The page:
No Party to Violence: An Assessment from Côte d’Ivoire

Representatives of Ivorian and international institutions, embassies, political parties and civil society join NDI’s cross-party exchange to discuss key actions that could be taken to address and mitigate violence against women in political parties.

This is the third blog in the “No Party to Violence” series and the first to highlight the findings of the Violence Against Women in Political Parties Assessment completed in Côte d’Ivoire. The blog is authored by Fatoumata Bako, a Senior Program Assistant for NDI Côte d’Ivoire. Fatou has continued to support initiatives to promote women’s political participation and helped to manage all aspects on the Côte d’Ivoire assessment. Below she provides an overview and findings from the Violence Against Women in Political Parties Assessment.


In Côte d’Ivoire, as we have found in many other places around the world, violence against women in politics has long been hidden, unknown, unrecognized, ignored or considered part of the "normal" practice of politics or as the "cost of politics." This is true for women across political sectors, including as voters, candidates, activists and elected or appointed officials. While political parties in Côte d’Ivoire serve as critical pathways for women’s political participation and engagement, including for young or new politicians, they continue to be male-dominated institutions, which allows and enables violence against women in their ranks. Because women believe that speaking out will at best have no real impact, and at worst make their situations worse, the violence women face within political parties has also gone largely unreported.

In an effort to better address this issue in Côte d’Ivoire, and as part of its larger “No Party to Violence” program, NDI worked with the six political parties represented in the National Assembly to carry out its violence against women in political parties assessment. The assessment included in-depth interviews with party leadership, focus groups with women party members and surveys with both male and female party members.

To raise awareness and understanding about the issue of violence against women in political parties, NDI organized a #NotTheCost launch event bringing together men and women across political parties. The event included a training from an expert on the issue of violence against women in politics, testimonies from Ivorian women politicians about their experiences with violence in politics and a discussion of solutions and opportunities for action to stop violence against women in politics in Côte d’Ivoire.

Following the #NotTheCost event, NDI asked 45 men and women from six political parties to share their experiences with violence against women through questionnaires, focus groups and interviews. Many of the party members and leaders acknowledged that women face violence and sexual harassment when they participate in politics and that violence of many kinds occurs in political parties in Côte d’Ivoire.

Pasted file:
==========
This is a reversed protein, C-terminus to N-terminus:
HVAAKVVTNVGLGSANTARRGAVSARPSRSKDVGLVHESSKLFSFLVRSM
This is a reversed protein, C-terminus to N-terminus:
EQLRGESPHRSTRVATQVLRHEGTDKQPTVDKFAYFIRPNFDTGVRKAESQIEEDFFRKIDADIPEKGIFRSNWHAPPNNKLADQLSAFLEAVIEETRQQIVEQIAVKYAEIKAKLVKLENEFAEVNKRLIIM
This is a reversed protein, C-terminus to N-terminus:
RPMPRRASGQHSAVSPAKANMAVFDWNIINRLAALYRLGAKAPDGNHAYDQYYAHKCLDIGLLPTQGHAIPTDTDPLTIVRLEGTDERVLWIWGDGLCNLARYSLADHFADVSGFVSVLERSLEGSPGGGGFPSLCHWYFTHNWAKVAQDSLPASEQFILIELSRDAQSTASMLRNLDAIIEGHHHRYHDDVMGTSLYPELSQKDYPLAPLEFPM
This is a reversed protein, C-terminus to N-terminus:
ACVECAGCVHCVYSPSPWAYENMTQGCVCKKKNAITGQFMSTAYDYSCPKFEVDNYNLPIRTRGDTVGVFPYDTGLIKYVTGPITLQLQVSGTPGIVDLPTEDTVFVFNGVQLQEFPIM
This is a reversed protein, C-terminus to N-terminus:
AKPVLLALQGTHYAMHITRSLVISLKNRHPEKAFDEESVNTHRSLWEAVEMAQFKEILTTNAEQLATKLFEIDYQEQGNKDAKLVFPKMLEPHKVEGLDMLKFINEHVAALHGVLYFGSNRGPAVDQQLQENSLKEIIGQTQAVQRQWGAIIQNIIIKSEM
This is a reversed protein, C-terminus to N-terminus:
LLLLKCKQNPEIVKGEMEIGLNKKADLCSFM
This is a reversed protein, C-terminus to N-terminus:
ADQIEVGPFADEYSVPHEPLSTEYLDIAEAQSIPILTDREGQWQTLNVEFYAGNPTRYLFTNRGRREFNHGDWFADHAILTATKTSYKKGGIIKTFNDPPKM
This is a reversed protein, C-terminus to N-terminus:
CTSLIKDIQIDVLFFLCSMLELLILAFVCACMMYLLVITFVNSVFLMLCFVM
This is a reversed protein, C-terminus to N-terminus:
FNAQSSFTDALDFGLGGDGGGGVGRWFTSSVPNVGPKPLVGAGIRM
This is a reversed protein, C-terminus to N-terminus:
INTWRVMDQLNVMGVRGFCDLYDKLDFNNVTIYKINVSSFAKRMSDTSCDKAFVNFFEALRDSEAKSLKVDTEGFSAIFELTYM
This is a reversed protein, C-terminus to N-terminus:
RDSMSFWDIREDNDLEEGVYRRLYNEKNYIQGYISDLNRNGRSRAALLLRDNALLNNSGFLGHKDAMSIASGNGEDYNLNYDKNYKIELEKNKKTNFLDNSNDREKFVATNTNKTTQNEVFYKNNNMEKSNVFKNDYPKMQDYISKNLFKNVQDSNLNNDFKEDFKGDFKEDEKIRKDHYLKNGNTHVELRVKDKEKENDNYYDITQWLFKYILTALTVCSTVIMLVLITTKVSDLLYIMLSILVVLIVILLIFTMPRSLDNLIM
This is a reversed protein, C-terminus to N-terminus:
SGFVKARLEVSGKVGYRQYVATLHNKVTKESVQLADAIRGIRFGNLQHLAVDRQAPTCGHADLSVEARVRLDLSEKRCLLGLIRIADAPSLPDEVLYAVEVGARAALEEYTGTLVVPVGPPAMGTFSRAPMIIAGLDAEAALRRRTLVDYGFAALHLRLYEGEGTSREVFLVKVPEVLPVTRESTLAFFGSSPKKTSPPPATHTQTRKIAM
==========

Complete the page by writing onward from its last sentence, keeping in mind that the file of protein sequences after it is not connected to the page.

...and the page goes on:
One woman shared her conversation with a male party leader when she applied for a position as leader of the Women’s Wing: “My case is particularly humiliating. The Secretary had a friend whom he wanted to have the position. So he tells me, ‘If you want to be in charge of the wing, you must sleep with me…’ [She replied ]‘So you want me to sleep with you?’ ‘Yes, do you want to be in politics or not?!’”

Another woman described threats against her family: “I received death threats... [Ahead of a planned demonstration I was organizing,] at 4:30 AM someone knocked on my door. I open it and it’s a young man. I thought he had a sick relative because my husband is a doctor. I asked him who was sick, and he responded "No, I just came to say sorry but you need to cancel your event... Your children are still small. Don’t give me dirty looks like that, and don’t ignore what I’m telling you.”

The assessment also found that while there are disciplinary rules against violence in political parties, there are generally no specific rules for violence against women. The Disciplinary Council for Political Parties, which has jurisdiction in these rules, has never ruled on a case of harassment.

NDI brought together men and women from each party to share the results of the assessment and help them develop action plans. Political parties were presented with party - and country - specific findings on the levels and types of violence against women within political parties. Each party then identified the key actions they could take to prevent or mitigate such violence, both within their parties and through the legislative process.

Members from all six parties met in a cross-party exchange to discuss combating and mitigating violence against women in political parties. They shared key points of their action plans and developed recommendations that political institutions, such as political parties and parliament, could carry out to address the problem. Based on the discussions, parties finalized both their individual action plans and a full joint action plan to address violence against women in political parties.

To promote accountability for the action plans’ implementation, civil society groups led by the Coordinating Committee for Women’s Political Participation (2C2PF) -- a multi-sectoral coalition of representatives from parties, civil society, the women’s legislative caucus and the women’s ministry -- created their own action plan. This plan identified concrete measures to fight violence against women and monitor the implementation of parties’ action plans.

The political parties action plans were published with the permission of each political party in NDI’s full Violence Against Women Political Party Assessment Report from Côte d’Ivoire.  


To see the full Political Party Assessment Report from Côte d’Ivoire, please go here. This report is currently only available in French.